Lushly landscaped gardens and pathways lead to the bungalows.
Lushly landscaped gardens and pathways lead to the bungalows.

But no other hotel, no matter how posh, has been so entwined with the entertainment industry, historian Wanamaker says.

"The Beverly Hills Hotel traditionally has been a home to the stars," he explained. "They either live there, or they eat there, or they do their business there, or they do their publicity there."

And, while the main hotel may be where "the peasants" stay, the bungalows belong to the players. Here's the inside scoop:

Bungalow 1: Secluded and large, it's the primo bungalow. Marilyn Monroe spent more time in this bungalow than in any other, and it was a favorite of former hotel owner Marvin Davis, his grandson, Jason, tells us.

Bungalow 2: Industrialist Norton Simon and actress Jennifer Jones got to know each other here before getting married and moving to Bungalow 9.

Bungalow 3: Elizabeth Taylor spent time here during her marriage to Eddie Fisher, and Robert F. Kennedy's kids were staying here when he was assassinated. David Frost was here when comedian Henry Gibson delivered his shirts while researching a role. Frost did not recognize him even though Gibson had been on his show.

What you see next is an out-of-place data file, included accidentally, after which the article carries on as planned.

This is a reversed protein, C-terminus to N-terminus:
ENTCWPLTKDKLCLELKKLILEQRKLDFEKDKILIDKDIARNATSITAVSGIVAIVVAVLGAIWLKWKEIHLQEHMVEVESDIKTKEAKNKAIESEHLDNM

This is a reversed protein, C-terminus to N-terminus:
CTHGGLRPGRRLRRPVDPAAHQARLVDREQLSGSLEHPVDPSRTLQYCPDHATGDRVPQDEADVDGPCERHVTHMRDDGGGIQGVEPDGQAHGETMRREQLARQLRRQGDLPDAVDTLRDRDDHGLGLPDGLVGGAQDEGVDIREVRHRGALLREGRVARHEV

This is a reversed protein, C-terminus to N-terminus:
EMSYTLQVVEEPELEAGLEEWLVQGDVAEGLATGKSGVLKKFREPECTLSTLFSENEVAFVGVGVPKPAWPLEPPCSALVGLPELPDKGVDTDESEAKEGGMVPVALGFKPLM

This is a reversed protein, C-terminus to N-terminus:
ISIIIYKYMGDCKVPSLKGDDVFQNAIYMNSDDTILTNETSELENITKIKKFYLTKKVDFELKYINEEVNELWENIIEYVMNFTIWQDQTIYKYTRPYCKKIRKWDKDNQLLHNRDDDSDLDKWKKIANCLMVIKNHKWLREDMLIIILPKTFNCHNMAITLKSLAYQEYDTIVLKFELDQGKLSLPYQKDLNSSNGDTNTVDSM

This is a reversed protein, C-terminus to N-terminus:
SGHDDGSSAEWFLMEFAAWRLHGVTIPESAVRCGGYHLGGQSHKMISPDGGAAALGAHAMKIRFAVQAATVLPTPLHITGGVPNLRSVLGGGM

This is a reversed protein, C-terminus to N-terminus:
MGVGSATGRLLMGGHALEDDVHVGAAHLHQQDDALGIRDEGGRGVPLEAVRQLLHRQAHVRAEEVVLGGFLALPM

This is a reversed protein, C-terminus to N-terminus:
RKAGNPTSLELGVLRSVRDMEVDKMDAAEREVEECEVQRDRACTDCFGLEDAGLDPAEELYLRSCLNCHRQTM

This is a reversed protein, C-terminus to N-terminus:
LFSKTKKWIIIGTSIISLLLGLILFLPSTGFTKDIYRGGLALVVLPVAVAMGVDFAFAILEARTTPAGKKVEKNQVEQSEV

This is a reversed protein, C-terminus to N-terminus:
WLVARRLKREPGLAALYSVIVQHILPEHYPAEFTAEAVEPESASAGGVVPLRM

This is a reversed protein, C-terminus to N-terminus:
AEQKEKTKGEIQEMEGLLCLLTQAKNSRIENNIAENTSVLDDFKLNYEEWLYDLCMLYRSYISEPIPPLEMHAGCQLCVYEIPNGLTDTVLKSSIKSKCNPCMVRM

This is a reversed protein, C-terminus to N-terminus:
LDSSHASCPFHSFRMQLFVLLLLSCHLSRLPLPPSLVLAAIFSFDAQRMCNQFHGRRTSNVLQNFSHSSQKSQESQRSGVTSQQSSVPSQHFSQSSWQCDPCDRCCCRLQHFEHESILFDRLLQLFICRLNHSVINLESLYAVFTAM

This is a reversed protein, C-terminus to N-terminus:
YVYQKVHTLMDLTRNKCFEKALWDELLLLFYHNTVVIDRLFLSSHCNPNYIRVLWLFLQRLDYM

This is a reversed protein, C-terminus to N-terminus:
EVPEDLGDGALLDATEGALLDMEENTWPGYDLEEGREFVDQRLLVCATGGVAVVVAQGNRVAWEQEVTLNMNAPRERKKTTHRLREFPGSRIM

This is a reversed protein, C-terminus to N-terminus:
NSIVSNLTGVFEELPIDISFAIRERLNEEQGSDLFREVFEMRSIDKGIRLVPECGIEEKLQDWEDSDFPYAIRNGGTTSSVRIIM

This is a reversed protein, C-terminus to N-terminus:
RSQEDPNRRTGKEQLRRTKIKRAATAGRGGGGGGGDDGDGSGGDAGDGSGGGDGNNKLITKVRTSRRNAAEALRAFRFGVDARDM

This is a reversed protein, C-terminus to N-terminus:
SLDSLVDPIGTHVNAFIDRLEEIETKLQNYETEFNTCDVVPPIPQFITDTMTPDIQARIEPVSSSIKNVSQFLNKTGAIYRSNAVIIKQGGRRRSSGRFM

Bungalow 4: Howard Hughes' fave. He left a Cadillac parked on the street below for more than two years but never used it. The ticket-happy Beverly Hills cops ignored the car, even after the tires went flat and weeds sprouted from it.

Bungalow 5: Liz Taylor and Richard Burton had a standing room service order for two bottles of vodka at breakfast, and two more at lunch. Not surprisingly, they'd get in huge fights during which plates and glasses would fly. Madonna and Mariah Carey also stayed at this bungalow, which features four bedrooms and a pool, put in at the request of publishing magnate Walter Annenberg. Clive Davis was partial to the piano.

Bungalow 6: Liza Minnelli is said to have liked this bungalow best, although it has otherwise been remarkably free of drama.

Bungalow 7: Another Marilyn Monroe favorite, it is known as the "Norma Jean."

Bungalow 8: Unmentionables hung from the chandeliers during disgraced financier Michael Milken's Thursday night "no wives" party, the kickoff of his annual Predator's balls during the 1980s.

Bungalow 9: Saudi arms dealer Adnan Khashoggi slept here.

Bungalow 10: Marlene Dietrich had a 7-by-8-foot bed specially made, and John and Yoko hid out in it for a week.

Bungalows 14-21: "Bachelor's Row." Past residents include Warren Beatty and Orson Welles.

Petersen has been asked many times to write a book about his experiences, but the deal always falls through at the last minute because he won't dish dirt. "I don't want no dirt book," he says.

A chilly, foggy October morning provided the backdrop for a pilgrimage to Bungalow 1, which is popular for its seclusion, working fireplace and generous proportions. The interior is creamy, lush and traditional, decorated in the manner of one's wealthy grandparents. The galley kitchen is rather small, but who comes to Beverly Hills to cook?